As strange as the things one can find around here are the others that are missing. Take, for example, the everyday washing-up sponge, it’s friendly hue of not quite yellow sprouting a crop of dark green scouring pad hair, here consigned to the base role of bathroom maintenance. Kirsten’s family rely primarily on the dishwasher, a devilish device I abhor.
While I agree its premise is sound, in practice it functions, as near as I can tell (given the steel door blocking sight of its active machinations), in the following way. Warm water is ingeniously applied to items held prisoner within its walls in order to subtly separate any dried on remainders of an earlier meal. So far so good. Its brilliantly engineered twin blades then proceed to hurl it around leaving an even coating on every dinner plate, steak knife and novelty coffee cup within its confines. In instilling a sense of the brutality of absolute equality it is unrivalled — art, even. In terms of cleaning, it sucks.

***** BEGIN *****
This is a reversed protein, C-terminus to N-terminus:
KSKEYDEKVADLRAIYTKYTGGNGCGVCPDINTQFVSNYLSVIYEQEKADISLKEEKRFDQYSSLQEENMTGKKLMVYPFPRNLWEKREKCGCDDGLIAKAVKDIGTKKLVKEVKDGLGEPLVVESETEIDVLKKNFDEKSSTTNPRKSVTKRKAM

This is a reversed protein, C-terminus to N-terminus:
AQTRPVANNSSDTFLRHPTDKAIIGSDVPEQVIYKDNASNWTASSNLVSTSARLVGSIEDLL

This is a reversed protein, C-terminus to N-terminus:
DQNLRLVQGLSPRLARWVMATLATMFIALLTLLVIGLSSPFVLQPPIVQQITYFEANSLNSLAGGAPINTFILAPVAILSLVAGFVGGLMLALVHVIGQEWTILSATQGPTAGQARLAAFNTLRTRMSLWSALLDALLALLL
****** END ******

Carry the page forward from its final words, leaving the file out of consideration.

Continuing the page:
We spent the weekend in Hamburg visting Moni and Tommy. After a three hour train journey and a slight struggle with assembling her new bed (inherited from a colleague at work, it was missing a few vital bars) Saturday evening involved a great dinner party even though we (St. Pauli) narrowly lost the football (to Bayern Munich, which is perhaps to be expected). Kirsten seemed slightly worried that I was drinking alongside two much larger German men but I think I held my own respectably. In fact it seems my stomach was better suited than Tommy’s to the Tabasco-fuelled “Mexican” shots. Both he and Moni found themselves very ill the following day so sightseeing was cancelled in order to look after Moni in the flat. It was still a pleasant weekend away.